Consistency and effort… as simple as that.

Yes.  Life is as simple as that.  So are relationships – platonic, romantic or otherwise.


When we are younger, a little bit of effort or even small gestures can keep us happy for a long time.  In fact, some of us end up with friends or lovers based on one or two strategically-placed gestures that subsequently taper off and amount to zero effort.  However, as we get older, it becomes apparent that effort has to be applied consistently: to one’s life, one’s friendships, one’s relationships, one’s business dealings, one’s education – to virtually anything worth attaining and keeping.  At the end of the day, the most important pieces of your life won’t be easy to get to and will be equally as difficult to keep – especially if you decide that the effort can dissipate once you’ve gotten it.


So yes. Keep being consistent.  Keep putting some effort.

Keep giving it what you got.  Every day.

Show your loved ones that you love and care for them.  Every day.

Be there for your friend in that time of need or in that time of celebration.  Every day.

Push towards your business dreams or scaling up that visionary project you have on that table.  Every day.

Keep striving towards that degree or diploma or certificate.  Every day.


Trust me – the rewards are worth it, and if you felt that it was worth attaining in the first place, keeping it is just as worthy of your time and energy.  Delayed, sustained gratification requires consistent effort – take it from the Book of Lessons Learned.

© Konstantin Yuganov | - Girl with red heart

Milestones should be celebrated, no matter the size.

It happens sometimes.  You feel low – been feeling low for a long time.  Maybe it isn’t a downfall of sorts; it may just be that you just feel like nothing is really happening with you, you’re in a rut long-term, or things in your life have been at a pregnant pause.


Suddenly something happens – you get a call about a job interview you’ve wanted, you get into that school programme you’ve been looking at, your certificate from that online course you did comes in the mail.  You don’t really think much about it, but your inner circle – be it mentors, friends, family members, loved ones – make a big deal over it for you.  And you’re still steadily downplaying it.


But go ahead – celebrate it!  It’s a milestone, a step in the direction you are meant to be going in, whether it’s diminutive or gargantuan in size.  It might be getting a new job offer, publishing an article you’ve worked on or even just losing that first pound in a weight loss journey.  No matter how big or small, every monument that brings you closer to your purpose in life deserves a celebration.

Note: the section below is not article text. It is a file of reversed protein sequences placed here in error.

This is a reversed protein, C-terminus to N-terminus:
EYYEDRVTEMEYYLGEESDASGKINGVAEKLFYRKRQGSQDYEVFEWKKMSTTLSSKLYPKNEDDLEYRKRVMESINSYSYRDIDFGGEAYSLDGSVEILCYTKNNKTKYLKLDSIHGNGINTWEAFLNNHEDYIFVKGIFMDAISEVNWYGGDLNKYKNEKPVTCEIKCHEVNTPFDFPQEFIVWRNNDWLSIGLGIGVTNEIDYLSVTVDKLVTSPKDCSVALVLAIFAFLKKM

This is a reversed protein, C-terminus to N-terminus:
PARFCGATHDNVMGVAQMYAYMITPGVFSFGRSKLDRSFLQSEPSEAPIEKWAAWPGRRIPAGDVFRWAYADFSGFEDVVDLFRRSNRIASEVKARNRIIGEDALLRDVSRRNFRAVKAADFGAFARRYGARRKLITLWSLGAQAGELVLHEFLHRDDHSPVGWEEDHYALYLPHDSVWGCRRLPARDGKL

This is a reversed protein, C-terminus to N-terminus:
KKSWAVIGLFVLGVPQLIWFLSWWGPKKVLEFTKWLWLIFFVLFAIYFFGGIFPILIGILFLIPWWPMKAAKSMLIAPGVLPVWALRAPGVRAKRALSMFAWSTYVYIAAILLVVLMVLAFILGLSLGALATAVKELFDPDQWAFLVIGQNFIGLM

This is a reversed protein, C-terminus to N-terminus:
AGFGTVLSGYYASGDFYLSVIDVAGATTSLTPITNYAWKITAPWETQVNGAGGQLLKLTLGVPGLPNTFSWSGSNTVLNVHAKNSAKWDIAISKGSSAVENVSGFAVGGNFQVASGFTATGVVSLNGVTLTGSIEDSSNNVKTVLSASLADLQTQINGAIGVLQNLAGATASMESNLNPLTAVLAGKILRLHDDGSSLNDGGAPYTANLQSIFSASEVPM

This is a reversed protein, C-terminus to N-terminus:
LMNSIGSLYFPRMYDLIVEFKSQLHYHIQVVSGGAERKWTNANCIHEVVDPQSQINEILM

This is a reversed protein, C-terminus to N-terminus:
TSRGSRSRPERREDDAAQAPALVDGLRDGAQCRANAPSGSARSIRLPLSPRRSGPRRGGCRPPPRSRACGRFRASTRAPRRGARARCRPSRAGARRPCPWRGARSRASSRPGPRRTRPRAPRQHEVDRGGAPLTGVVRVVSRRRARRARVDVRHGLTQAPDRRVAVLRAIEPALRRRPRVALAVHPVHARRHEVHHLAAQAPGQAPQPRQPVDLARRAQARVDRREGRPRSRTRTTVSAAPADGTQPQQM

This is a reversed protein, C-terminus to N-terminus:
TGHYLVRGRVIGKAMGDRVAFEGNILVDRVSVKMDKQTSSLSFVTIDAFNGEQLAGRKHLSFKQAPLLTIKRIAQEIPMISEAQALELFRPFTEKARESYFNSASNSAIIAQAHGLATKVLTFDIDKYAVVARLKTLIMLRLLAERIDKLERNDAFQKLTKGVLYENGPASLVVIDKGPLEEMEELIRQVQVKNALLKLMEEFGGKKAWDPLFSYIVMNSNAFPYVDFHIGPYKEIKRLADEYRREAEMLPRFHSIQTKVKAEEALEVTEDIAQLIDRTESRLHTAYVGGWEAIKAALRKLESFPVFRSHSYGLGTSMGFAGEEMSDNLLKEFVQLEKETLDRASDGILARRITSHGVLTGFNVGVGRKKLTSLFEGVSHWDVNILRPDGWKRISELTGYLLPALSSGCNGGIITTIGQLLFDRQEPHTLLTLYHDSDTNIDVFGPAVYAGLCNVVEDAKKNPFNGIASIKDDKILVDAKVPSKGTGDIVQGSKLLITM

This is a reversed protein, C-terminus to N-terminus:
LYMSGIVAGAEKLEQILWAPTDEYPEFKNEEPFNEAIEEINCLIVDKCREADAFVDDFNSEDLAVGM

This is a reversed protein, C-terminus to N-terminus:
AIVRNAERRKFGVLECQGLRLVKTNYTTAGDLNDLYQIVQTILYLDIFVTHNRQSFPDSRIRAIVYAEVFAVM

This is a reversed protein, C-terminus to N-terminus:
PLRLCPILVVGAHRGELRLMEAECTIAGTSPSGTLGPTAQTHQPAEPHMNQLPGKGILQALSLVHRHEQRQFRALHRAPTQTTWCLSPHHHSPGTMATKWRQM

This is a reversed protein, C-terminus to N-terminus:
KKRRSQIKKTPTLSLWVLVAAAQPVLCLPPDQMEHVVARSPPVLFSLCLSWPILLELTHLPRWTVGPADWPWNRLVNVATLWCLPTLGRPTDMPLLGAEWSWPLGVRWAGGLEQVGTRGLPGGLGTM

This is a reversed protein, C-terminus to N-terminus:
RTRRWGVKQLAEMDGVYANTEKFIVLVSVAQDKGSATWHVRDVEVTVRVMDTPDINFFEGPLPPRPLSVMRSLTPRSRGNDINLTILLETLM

So go ahead – make yourself a nice cup of coffee (or tea) and do your happy dance for yourself – because you earned it.

Photo courtesy of Shutterstock

Get moving, no excuses!

It’s true: even the most active people can get a bit unmotivated at times.  And unless your profession entails a high level of activity, you have to make time for getting in some form of physical exertion.  On any given day, you’re going to wonder why you should even bother to move a muscle after you get home from work, especially if you spend the day stuck behind the computer – your eyes are tired, your brain is tired, sometimes even your heart is tired (emotionally, not physically).


But there’s good reason why you have to do away with the excuses and get yourself moving to the point of sweating at least 30 minutes a day – and if you can’t get it done daily, at least not miss more than 3 workout days consecutively.  It gets your mind clear and helps you mentally organised – if you get moving at the beginning of the day, it gets you decluttered to start your day.  If you get it in during lunchtime, it helps get your head ready for the remainder of your day.  If you get in your workouts in the evenings after work, it pushes the frustrations and drama of the day off you and helps you boost your endorphins to celebrate the good things that have happened throughout the day as well.


Bear in mind, I know it can be a tall order to fill.  But even on your droopiest days, working up a good sweat makes things feel so much better.  So of the million excuses you can find not to exercise, the best after-effects – clearer mind, endorphin boost, gaining strength, getting in better shape, and who can forge the power of the after-burn (with some workouts!) – are more than enough to beat them all.  So get on your gym kit and start sweating!

Friends and True Friends – know the difference. Or learn it fast.

Now this one may need a sour or bitter taste in many mouths out there, but I’m gonna say it anyway – when you know what kind you are, go on ahead and swallow your mouthful, cupful or bowl-ful of sour or bitter and learn how to shape up and be genuine or gracefully embrace your place as one of the fairweather variety, for whatever it’s worth.


There is a very stark difference between friends and true friends who become your family.  Some of us take longer than other to learn that difference, but I’m putting it out there in hopes that us slower learners get it that much faster.  Comedian Steve Harvey said it one morning during the first 12 minutes of his radio show, where he inspires only and reminds himself of life’s lessons in faith and other important qualities (forgive the paraphrasing but you’ll get the gist):
“you want lots of friends, go hit the lotto.  you want real friends, go get you in some trouble.”


It’s true: you can and will have lots of friends who show their pride when things are going well.  But when you hit your lowest lows, it’s the people who stand in the gap for you – whether it’s just checking up on you with a message, email or missed call – that are your true friends.  Experience the difference – or learn through those of us who already know.

Others’ behaviour towards you is a reflection of them, not you.

A good friend of mine (who also happens to be a fellow Bahamian and citizen of the world), Kendrick D said something very powerful to me recently: